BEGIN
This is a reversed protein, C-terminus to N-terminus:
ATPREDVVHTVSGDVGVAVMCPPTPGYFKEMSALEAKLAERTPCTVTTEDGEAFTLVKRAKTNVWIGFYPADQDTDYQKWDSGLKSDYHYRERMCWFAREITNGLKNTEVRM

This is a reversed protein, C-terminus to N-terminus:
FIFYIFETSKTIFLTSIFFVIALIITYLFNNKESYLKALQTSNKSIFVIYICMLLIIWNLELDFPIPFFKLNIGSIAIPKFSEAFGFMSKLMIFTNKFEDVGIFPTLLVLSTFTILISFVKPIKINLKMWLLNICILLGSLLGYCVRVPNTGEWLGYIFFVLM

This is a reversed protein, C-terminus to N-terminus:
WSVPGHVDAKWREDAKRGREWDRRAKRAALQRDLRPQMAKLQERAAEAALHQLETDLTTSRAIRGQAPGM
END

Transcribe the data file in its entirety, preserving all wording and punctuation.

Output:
This is a reversed protein, C-terminus to N-terminus:
ATPREDVVHTVSGDVGVAVMCPPTPGYFKEMSALEAKLAERTPCTVTTEDGEAFTLVKRAKTNVWIGFYPADQDTDYQKWDSGLKSDYHYRERMCWFAREITNGLKNTEVRM

This is a reversed protein, C-terminus to N-terminus:
FIFYIFETSKTIFLTSIFFVIALIITYLFNNKESYLKALQTSNKSIFVIYICMLLIIWNLELDFPIPFFKLNIGSIAIPKFSEAFGFMSKLMIFTNKFEDVGIFPTLLVLSTFTILISFVKPIKINLKMWLLNICILLGSLLGYCVRVPNTGEWLGYIFFVLM

This is a reversed protein, C-terminus to N-terminus:
WSVPGHVDAKWREDAKRGREWDRRAKRAALQRDLRPQMAKLQERAAEAALHQLETDLTTSRAIRGQAPGM